For ages, Buddhist temples have used artwork to tell stories. Temple murals often illustrate important events in the life of the Buddha, stories of his previous births, or key events in the history of the temple and famous monks who have lived there. Wat Phrathat Doi Saket is an ancient temple that carries on this tradition with a modern twist. The main assembly hall features recent paintings that express Buddhist ideas imaginatively with a mix of traditional and conventional themes.
One of the largest paintings is directly above the front entrance, facing the temple’s main Buddha image. This painting—shown above—depicts the victory of the Buddha over Mara’s army. Mara is a bit like the Buddhist version of the devil. However, unlike the Christian Satan, Mara is not out to take your soul and imprison you in Hell for eternity. Rather, he is simply satisfied with keeping you tempted and distracted enough from the spiritual life that you never achieve enlightenment and keep on traveling through an endless cycle of rebirths.
Mara is the personification of our attachments. In the lower right corner of the painting, we see the real Maras that challenged Prince Siddhartha before he could become the Buddha—his loved ones and the trappings of life in the palace.
But he doesn’t battle Mara’s army completely alone. In his corner, the Buddha has the Goddess of the Earth as his witness to all the merit and spiritual perfections he has accumulated over countless lifetimes, which make him worthy of Buddhahood. She wrings out her hair, and the Earth’s water floods over Mara’s army and washes them away.
The victory over Mara is a traditional theme in Buddhist artwork. But other paintings at Wat Phrathat Doi Saket are very unique and serve as visual reminders of the power of the meditative experience.
One more traditional theme depicts the birth of the Buddha. According to the legend, he took seven steps immediately after being born, and lotus blossoms miraculously appeared where he placed each foot down. Then, pointing to the heavens with one hand and the Earth with the other, he declared that throughout the Earth and heavenly realms there was none who were his equal.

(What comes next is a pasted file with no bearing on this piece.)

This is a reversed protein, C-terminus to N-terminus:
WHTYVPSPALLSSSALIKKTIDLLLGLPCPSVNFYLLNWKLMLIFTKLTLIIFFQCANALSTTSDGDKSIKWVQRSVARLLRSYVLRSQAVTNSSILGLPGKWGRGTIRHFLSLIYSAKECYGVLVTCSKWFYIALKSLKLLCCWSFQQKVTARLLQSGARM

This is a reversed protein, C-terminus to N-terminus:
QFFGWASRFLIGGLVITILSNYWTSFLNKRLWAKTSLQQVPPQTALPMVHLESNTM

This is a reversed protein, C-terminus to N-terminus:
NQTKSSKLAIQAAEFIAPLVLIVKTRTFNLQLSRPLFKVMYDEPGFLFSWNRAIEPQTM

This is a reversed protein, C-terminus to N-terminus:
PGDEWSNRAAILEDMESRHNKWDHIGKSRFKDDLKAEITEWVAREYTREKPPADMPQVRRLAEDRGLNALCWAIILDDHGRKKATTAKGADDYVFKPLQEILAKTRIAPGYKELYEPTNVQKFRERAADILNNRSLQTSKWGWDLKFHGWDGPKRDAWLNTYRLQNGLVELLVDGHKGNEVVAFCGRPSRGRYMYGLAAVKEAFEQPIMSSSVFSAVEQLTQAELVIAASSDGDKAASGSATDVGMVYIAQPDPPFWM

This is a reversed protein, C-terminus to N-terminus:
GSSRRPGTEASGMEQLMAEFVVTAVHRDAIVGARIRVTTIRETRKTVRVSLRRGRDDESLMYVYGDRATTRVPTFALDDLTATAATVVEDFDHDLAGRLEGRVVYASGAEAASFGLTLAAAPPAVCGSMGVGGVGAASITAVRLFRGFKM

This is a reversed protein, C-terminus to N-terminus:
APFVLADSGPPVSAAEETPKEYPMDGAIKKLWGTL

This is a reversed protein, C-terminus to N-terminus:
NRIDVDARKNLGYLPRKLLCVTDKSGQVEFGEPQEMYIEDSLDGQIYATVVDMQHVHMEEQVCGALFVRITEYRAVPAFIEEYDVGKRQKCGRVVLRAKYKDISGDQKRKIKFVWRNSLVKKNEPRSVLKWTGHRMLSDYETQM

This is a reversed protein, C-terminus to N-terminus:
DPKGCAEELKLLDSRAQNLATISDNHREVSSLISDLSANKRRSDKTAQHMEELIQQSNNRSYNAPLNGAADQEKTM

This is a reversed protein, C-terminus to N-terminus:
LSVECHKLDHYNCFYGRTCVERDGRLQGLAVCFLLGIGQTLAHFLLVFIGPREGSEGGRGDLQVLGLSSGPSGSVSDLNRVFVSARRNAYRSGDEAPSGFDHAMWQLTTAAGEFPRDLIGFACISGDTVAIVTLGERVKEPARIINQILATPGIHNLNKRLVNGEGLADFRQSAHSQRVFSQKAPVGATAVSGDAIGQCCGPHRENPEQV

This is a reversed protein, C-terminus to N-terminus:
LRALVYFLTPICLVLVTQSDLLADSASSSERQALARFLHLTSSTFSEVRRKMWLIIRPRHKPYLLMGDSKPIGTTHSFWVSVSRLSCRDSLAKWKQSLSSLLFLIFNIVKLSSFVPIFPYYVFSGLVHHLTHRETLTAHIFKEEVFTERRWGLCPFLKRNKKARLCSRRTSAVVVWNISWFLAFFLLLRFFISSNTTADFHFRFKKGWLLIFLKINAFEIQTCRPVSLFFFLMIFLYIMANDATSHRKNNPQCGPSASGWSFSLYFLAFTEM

Aside from the paintings in the assembly hall, there is much more to see at Wat Phrathat Doi Saket. For starters, there’s a giant seated Buddha statue, which I’d guess to be about 8-10 meters tall. Nearby, you’ll find a Chinese-style pavilion containing a shrine to Guan-Yin, the Bodhisattva of Compassion. As the East Asian version of Avalokiteshvara, Guan-Yin is technically part of the Mahayana pantheon and doesn’t play any official role in traditional Theravada Buddhist practice. Yet, the influence of China upon Southeast Asia is so strong that you’ll find Guan-Yin at many Thai temples, where she’s worshiped just as much for good luck as she is for striving to accumulate virtue.
The temple’s chedi, or stupa, glistens in the sunlight with both gold and silver. It is actually composed of a building that you can enter with the dome mounted on top. Inside, you’ll find a passageway to circumambulate the sacred relics kept here. On one side, sits a row of famous monks. I recognized a few of the lifelike statues right away. The one on the far left is Phra Somdej Toh. He was a highly revered monk who stayed at Wat Rakhang in Thonburi. Phra Somdej Toh is well-known for composing a katha, or lyrical prayer, known as the Chinabunchorn. This particular prayer is recited daily by many who attest to its powerful effects. Phra Somdej Toh is also famous for subduing the troubled spirit of the ghost Mae Nak.
On the grounds of Wat Phrathat Doi Saket you’ll also see a row of illustrated signs displaying Thai idioms. One of the more humorous ones literally translates as, “Not letting dogs eat your feces,” which is another way of describing somebody who is overly stingy.
Wat Phrathat Doi Saket is really easy to get to. From the center of Chiang Mai, head out to the northeast on Hwy 118. This is the main road that intersects the Super Highway right by the Arcade Bus Station and the new Central Festival shopping center. Just drive straight for about 15 km until you see the sign to turn right for Doi Saket. Keep following this road right through the middle of the little town and you’ll see an intimidating Naga staircase leading up to the temple. If you don’t feel up to the climb, have no fear as the road continues to the right and winds up to the top of the hill. There’s even a cute little coffee shop near the parking area if you need a refreshment.